<> (17.08.2002)

Well, I think the album's great, but then again I think all my XTC albums are great (I only bought 4: this, Black Sea, Skylarking and Chips from the Chocolate Fireball). What I wanted to comment on, though, was how could you leave 'seagulls screaming kiss her kiss her' out of your review? It might be the best song on the album! It's so offbeat and clever and quirky and so eccentric that it probably needs years of therapy while still being quite melodical, albeit in an unconventional way. A real stand out track; to avenge this omission from your review I'm never going to send you another reader comment about the Big Express. Yes, I know that seems drastic, but you need to be taught a lesson. Writes about stupid donkeys getting shaken but not seagulls screaming... speciest.

<> (03.10.2003)

Mixep up feeling about this one.I think they failed in production terms and the global sound of drums does not work well with voices,guitar and bass. "Shake your donkey" features a bad drum pattern that does not help the song at all and throws away this kind of "Xtc" goes Bluegrass". Same thing for "Seagulls..."a bad pattern again. But good news is that the record has one of the best beginnings of all times and yes, there are also great tracks on "Big Express". I would like to remember a lost one: "Train running..." whoaaaaaaaaaa, is that really Xtc or is King Crimson (Belew line-up) doing their heavy-atractive style?

And there is a good extra track by Moulding: "Wash away" with a catchy piano sequence that I reallly love. The record is not as great as Black sea or English settlement but it is one of the good records of the band.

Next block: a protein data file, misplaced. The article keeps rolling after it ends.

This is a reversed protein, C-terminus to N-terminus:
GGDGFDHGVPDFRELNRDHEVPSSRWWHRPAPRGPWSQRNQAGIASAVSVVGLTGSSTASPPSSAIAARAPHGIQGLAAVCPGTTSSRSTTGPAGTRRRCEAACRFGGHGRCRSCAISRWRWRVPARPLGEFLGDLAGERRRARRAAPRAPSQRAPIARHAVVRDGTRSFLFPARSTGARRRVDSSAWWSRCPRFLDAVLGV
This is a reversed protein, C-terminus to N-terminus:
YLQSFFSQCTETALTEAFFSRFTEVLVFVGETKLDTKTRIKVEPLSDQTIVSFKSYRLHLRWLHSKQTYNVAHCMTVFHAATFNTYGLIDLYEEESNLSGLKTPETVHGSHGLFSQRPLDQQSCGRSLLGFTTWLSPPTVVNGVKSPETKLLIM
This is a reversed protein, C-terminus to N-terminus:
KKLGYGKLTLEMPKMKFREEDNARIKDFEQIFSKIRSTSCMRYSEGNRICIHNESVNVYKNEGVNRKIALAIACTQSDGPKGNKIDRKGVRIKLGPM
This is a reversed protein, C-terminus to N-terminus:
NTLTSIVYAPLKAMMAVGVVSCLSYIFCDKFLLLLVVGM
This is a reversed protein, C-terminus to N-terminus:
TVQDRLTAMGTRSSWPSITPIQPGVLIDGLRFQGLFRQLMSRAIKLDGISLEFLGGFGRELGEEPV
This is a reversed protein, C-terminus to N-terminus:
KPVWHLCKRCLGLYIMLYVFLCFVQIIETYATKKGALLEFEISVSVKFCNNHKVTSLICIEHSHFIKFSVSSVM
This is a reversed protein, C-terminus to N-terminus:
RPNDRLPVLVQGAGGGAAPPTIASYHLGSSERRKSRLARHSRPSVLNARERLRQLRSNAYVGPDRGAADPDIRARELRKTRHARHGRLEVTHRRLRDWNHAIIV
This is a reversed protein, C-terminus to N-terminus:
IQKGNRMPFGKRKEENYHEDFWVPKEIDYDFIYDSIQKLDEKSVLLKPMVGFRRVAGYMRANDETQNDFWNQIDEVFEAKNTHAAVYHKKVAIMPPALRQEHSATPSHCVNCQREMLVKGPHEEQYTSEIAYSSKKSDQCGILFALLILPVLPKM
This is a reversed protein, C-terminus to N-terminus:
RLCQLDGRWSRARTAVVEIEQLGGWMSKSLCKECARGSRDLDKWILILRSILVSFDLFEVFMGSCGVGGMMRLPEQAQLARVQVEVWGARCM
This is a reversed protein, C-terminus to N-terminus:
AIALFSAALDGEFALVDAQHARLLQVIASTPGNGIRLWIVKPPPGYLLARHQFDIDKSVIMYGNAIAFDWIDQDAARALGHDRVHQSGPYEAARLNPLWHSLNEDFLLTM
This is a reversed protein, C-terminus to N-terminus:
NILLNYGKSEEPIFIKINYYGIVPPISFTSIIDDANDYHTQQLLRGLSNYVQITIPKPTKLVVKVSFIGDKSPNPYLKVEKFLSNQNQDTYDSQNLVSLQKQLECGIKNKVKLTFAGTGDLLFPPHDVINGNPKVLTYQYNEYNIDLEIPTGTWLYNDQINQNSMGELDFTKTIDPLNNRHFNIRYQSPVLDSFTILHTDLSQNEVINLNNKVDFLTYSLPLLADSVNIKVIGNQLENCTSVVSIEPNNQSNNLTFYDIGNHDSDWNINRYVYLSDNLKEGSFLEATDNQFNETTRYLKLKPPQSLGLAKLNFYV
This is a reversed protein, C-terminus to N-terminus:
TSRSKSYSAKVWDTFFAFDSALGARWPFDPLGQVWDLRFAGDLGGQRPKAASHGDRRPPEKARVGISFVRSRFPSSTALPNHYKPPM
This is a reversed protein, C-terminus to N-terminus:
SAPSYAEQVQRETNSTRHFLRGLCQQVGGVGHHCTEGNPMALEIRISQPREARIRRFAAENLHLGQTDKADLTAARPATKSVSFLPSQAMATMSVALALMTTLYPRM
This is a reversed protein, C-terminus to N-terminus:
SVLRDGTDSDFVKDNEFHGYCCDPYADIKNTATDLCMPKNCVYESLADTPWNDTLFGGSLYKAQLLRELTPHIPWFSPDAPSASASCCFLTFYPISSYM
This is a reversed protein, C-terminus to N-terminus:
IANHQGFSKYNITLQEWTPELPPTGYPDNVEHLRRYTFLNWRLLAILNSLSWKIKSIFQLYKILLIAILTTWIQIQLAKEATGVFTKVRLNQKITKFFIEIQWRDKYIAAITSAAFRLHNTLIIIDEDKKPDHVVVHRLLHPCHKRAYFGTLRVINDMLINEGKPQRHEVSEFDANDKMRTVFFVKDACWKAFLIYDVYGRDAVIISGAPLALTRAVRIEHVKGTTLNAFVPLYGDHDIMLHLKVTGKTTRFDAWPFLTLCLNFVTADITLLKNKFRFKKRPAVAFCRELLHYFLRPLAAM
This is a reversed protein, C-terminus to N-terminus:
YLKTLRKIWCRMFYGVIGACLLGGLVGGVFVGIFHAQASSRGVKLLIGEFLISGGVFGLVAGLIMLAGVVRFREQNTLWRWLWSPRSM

Mark Evans <> (18.04.2004)

On first listen I was horrified by this album but after repeated listening I now regard it as a half-decent effort. It's kind of like a return to the Black Sea sound though ultimately not as good. I think the main reasons for this are poor production and inconsistent songwriting. Apart from the awful 'Shake Your Donkey Up' side one is uniformly good with 'Wake Up', 'All You Pretty Girls' and 'This World Over' being the stand out tracks. However the second half of the album is nowhere near as good. 'Reign of Blows' and 'Train Running Low on Soul Coal' have no melody whatsoever and are painful to my ears.'I Bought Myself A Liarbird' is an improvement as is 'You're the Wish I Had' but the vocals are weak on these tracks and spoil my enjoyment of them. Nevertheless I would still give this 6/10.

Mark Evans <> (28.04.2004)

George, What can I say? You were right and I was wrong. This is definitely better than the 6/10 I gave in my previous review. I still don't like 'Reign of Blows' and a couple of other tracks. But I have to admit that the rest is pretty damn good and I now think that this could be a better album than English Settlement, which I have gone off somewhat due to its very weak second half.